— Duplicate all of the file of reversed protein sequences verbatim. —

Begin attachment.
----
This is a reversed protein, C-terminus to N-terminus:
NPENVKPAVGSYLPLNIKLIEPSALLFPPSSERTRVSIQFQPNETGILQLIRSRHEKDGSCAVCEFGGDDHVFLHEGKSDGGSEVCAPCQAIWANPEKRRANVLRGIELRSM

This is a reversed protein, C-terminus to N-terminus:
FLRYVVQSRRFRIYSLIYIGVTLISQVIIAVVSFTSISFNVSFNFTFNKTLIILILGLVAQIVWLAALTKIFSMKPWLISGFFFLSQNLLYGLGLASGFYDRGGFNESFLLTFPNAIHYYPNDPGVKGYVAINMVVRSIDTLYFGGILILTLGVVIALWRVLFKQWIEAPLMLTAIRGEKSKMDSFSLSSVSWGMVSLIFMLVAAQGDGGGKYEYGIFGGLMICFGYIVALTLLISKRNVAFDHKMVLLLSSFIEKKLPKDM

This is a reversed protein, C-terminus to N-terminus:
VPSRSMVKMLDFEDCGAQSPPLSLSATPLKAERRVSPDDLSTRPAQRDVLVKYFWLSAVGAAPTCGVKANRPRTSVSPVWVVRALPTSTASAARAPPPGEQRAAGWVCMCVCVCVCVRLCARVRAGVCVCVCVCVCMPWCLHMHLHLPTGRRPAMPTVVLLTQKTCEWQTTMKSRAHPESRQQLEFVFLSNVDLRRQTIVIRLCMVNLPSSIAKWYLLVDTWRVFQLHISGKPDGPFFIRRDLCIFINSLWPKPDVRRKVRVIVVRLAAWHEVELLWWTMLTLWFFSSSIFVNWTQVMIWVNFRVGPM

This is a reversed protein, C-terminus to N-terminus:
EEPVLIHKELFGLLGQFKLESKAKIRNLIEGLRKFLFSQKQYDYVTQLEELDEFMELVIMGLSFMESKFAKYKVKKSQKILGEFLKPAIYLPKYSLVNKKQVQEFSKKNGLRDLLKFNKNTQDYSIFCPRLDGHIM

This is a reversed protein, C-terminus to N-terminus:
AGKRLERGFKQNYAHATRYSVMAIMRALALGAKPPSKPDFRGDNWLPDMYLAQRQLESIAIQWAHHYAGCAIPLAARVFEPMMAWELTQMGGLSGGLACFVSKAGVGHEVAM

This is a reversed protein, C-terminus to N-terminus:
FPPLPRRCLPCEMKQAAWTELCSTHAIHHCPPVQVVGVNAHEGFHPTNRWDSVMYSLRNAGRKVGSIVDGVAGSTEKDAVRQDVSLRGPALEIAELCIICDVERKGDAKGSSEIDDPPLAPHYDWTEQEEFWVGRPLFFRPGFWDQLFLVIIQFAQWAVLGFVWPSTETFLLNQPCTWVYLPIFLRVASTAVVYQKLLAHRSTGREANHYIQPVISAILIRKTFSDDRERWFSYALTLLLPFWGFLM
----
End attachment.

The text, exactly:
This is a reversed protein, C-terminus to N-terminus:
NPENVKPAVGSYLPLNIKLIEPSALLFPPSSERTRVSIQFQPNETGILQLIRSRHEKDGSCAVCEFGGDDHVFLHEGKSDGGSEVCAPCQAIWANPEKRRANVLRGIELRSM

This is a reversed protein, C-terminus to N-terminus:
FLRYVVQSRRFRIYSLIYIGVTLISQVIIAVVSFTSISFNVSFNFTFNKTLIILILGLVAQIVWLAALTKIFSMKPWLISGFFFLSQNLLYGLGLASGFYDRGGFNESFLLTFPNAIHYYPNDPGVKGYVAINMVVRSIDTLYFGGILILTLGVVIALWRVLFKQWIEAPLMLTAIRGEKSKMDSFSLSSVSWGMVSLIFMLVAAQGDGGGKYEYGIFGGLMICFGYIVALTLLISKRNVAFDHKMVLLLSSFIEKKLPKDM

This is a reversed protein, C-terminus to N-terminus:
VPSRSMVKMLDFEDCGAQSPPLSLSATPLKAERRVSPDDLSTRPAQRDVLVKYFWLSAVGAAPTCGVKANRPRTSVSPVWVVRALPTSTASAARAPPPGEQRAAGWVCMCVCVCVCVRLCARVRAGVCVCVCVCVCMPWCLHMHLHLPTGRRPAMPTVVLLTQKTCEWQTTMKSRAHPESRQQLEFVFLSNVDLRRQTIVIRLCMVNLPSSIAKWYLLVDTWRVFQLHISGKPDGPFFIRRDLCIFINSLWPKPDVRRKVRVIVVRLAAWHEVELLWWTMLTLWFFSSSIFVNWTQVMIWVNFRVGPM

This is a reversed protein, C-terminus to N-terminus:
EEPVLIHKELFGLLGQFKLESKAKIRNLIEGLRKFLFSQKQYDYVTQLEELDEFMELVIMGLSFMESKFAKYKVKKSQKILGEFLKPAIYLPKYSLVNKKQVQEFSKKNGLRDLLKFNKNTQDYSIFCPRLDGHIM

This is a reversed protein, C-terminus to N-terminus:
AGKRLERGFKQNYAHATRYSVMAIMRALALGAKPPSKPDFRGDNWLPDMYLAQRQLESIAIQWAHHYAGCAIPLAARVFEPMMAWELTQMGGLSGGLACFVSKAGVGHEVAM

This is a reversed protein, C-terminus to N-terminus:
FPPLPRRCLPCEMKQAAWTELCSTHAIHHCPPVQVVGVNAHEGFHPTNRWDSVMYSLRNAGRKVGSIVDGVAGSTEKDAVRQDVSLRGPALEIAELCIICDVERKGDAKGSSEIDDPPLAPHYDWTEQEEFWVGRPLFFRPGFWDQLFLVIIQFAQWAVLGFVWPSTETFLLNQPCTWVYLPIFLRVASTAVVYQKLLAHRSTGREANHYIQPVISAILIRKTFSDDRERWFSYALTLLLPFWGFLM